Finally, after a couple hours, go ahead and remove them from the foil, pouring it’s drippings back over the meat. Let them continue their journey to excellence back where they started, on the grate. For the next half hour, liberally baste them in your choice BBQ sauce. Or if your feeling daring, let your rub speak for itself.  Let them firm up a little. Let them gain their composure. And then, whence your slobbers can stand no more, plate them up, and take them to your people. And watch their heads turn, and their tongues fall out. The aroma of victory will follow you. And the cheers of your people will wash over you as they sample your spoils. And you will have successfully, with out any doubt, passed your BBQ litmus test. Amen.

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Low & Slow, people. Low & Slow.

8 responses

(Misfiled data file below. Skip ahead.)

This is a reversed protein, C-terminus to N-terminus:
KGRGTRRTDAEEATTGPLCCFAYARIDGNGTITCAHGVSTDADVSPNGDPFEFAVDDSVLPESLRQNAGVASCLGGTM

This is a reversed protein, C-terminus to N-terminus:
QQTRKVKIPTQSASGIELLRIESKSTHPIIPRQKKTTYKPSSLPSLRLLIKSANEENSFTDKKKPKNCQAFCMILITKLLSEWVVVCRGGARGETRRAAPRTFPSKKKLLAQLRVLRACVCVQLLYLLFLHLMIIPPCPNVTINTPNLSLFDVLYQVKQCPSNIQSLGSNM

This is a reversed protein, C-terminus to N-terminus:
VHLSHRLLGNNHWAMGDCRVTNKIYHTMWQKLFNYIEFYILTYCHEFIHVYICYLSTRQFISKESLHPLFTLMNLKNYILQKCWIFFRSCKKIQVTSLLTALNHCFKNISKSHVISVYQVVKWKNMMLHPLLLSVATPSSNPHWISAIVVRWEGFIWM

1. Excellent post on rib prep, having done the whole competition BBQ thing, this is pretty close to what I did to make competition ribs. I would soak mine in DR Pepper for about 30 45 mins then lather them in some bacon drippings, then applied my home made rub. After the Texas Crutch I would take a half jar of my gregsauce sweet and mix it with a half jar of gregsauce hot and add a cup of orange blossom honey then “paint” the ribs with that mix and let them set on the grill for about an hour and slowly let the fire die down. I loved the big sauce grins on peoples faces after consuming the ribs….we kinda looked like the joker from batman…..